Wherefore art thou, Irish rat?
CULTURE SHOCK:There are glimmers of Ireland in Shakespeare’s work, but even after all these years, theatre makers don’t quite know how to handle them
WATCHING THE Globe’s very entertaining production of As You Like It at the Kilkenny Arts Festival last week, I was struck again by the weird ways in which Ireland worms its way into Shakespeare’s imagination. The play is largely set in a fantasy world, the Forest of Arden, where there is no war or tyranny and the ruling duke is a benign child of nature.
It is the last place you would expect references to Ireland, the main source of contemporary turmoil and darkness. Yet there it is – not the place or the people but, in this great celebration of nature, in the animals. One of the references is straightforward enough. Rosalind, driven astray by a cacophony of declarations of love, cries out “Pray you, no more of this: ’tis like the howling of Irish wolves against the moon.” The train of thought is clear – Ireland is a wild place; wolves are the standard image of barbarous wilderness, so Irish wolves are doubly wild.
But as well as the Irish wolves, there are Irish rats. Here the thought process is so complex that it seems impossible for any audience, even a learned one, to have grasped the metaphor without being able to read over the text. Rosalind is commenting sarcastically on the way her would-be lover, Orlando, has left passionate poems all over the place for her to find: “I was never so be-rhymed since Pythagoras’s time, that I was an Irish rat, which I can hardly remember.” What this means is that the last time she had so many poems addressed to her was in a previous incarnation – Pythagoras is associated with the theory of the transmigration of souls – when she was a rat in Ireland.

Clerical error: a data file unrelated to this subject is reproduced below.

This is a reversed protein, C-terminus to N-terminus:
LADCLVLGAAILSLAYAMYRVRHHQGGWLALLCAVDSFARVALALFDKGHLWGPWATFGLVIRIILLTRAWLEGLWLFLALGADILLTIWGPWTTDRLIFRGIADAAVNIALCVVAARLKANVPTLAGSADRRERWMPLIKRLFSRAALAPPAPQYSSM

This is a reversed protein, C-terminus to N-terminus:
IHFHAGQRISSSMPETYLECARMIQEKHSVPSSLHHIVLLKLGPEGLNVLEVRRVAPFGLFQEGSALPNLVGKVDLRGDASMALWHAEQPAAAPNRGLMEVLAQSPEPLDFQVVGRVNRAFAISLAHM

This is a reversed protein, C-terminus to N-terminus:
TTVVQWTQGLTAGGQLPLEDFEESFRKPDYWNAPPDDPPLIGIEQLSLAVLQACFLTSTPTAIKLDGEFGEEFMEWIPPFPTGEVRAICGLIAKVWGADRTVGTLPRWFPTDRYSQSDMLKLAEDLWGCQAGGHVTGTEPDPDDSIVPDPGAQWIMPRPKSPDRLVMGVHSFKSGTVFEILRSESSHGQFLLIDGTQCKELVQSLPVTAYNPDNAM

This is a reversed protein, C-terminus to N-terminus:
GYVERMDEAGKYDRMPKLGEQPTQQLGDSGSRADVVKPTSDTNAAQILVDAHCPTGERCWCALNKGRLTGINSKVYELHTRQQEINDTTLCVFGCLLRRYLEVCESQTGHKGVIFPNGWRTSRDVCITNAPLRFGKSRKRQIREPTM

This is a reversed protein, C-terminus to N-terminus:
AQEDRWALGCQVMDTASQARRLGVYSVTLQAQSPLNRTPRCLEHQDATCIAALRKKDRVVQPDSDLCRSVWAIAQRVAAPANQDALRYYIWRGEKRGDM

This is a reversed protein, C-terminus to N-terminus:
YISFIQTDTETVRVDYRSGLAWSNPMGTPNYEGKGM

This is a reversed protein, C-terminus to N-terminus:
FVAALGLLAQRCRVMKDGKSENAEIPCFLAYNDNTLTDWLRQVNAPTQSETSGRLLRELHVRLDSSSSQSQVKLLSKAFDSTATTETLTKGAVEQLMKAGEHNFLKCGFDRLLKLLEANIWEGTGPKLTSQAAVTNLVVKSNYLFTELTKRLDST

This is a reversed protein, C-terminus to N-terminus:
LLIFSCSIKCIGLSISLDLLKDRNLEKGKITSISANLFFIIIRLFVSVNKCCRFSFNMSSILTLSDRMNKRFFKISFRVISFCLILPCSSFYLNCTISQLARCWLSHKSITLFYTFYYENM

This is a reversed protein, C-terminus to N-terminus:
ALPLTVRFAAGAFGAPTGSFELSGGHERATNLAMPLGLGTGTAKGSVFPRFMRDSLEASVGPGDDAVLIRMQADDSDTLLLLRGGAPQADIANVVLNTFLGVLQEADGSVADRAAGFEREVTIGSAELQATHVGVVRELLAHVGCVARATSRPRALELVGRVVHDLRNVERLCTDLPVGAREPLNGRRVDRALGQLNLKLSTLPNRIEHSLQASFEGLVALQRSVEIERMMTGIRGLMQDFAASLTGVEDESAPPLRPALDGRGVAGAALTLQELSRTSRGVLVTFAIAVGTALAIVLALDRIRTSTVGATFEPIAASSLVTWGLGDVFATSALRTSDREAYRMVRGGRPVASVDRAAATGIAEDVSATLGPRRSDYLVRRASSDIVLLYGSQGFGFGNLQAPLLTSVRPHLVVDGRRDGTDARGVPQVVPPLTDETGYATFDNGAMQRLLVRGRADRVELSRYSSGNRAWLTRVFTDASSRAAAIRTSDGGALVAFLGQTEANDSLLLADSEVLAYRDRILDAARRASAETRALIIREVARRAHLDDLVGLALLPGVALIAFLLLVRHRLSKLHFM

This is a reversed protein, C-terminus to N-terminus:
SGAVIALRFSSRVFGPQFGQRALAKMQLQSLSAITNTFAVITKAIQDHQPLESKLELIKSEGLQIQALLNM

But why would she have been a rat in Ireland? Because the story had seeped into Elizabethan literary culture that Irish “conjurers” could kill rats by speaking certain magical verses at them. The allusion was actually quite common in Shakespeare’s time. Sir Philip Sidney has it in The Defense of Poesie: “to be driven by a poet’s verses . . . to hang yourself, nor to be rhymed to death as is said to be done in Ireland”. Ben Johnson has it in Poetaster: “Rhyme them to death as they do Irish rats in drumming tunes.”
Shakespeare almost certainly picked it up from Sidney, rather than from any direct contact with Ireland. But it is somehow indicative of the mental world in which he lived that a piece of Irish folklore ends up giving us the surreal image of his witty, beautiful heroine as the reincarnation of an Irish rat. Inside Rosalind’s civilised English persona is the ghost of a gnawing Irish presence.
THIS KIND OF thing happens again and again in Shakespeare: Ireland won’t go away, but it exists in a strange half-life of complex allusions or subterranean echoes. The language can be complex and metaphysical, as in Rosalind’s allusion, or it can be nonsensical: famously in Henry V when Pistol, confronted with a soldier speaking French, replies: “Calen o custure me.”